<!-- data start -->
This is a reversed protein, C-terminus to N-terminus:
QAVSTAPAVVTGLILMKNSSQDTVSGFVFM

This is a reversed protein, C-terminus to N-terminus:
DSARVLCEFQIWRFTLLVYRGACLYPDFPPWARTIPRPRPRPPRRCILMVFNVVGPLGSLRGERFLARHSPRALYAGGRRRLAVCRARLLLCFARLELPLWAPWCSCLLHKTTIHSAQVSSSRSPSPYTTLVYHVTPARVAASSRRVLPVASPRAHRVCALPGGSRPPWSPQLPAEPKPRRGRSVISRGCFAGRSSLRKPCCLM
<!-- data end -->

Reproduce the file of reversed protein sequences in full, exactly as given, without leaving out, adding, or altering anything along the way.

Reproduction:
This is a reversed protein, C-terminus to N-terminus:
QAVSTAPAVVTGLILMKNSSQDTVSGFVFM

This is a reversed protein, C-terminus to N-terminus:
DSARVLCEFQIWRFTLLVYRGACLYPDFPPWARTIPRPRPRPPRRCILMVFNVVGPLGSLRGERFLARHSPRALYAGGRRRLAVCRARLLLCFARLELPLWAPWCSCLLHKTTIHSAQVSSSRSPSPYTTLVYHVTPARVAASSRRVLPVASPRAHRVCALPGGSRPPWSPQLPAEPKPRRGRSVISRGCFAGRSSLRKPCCLM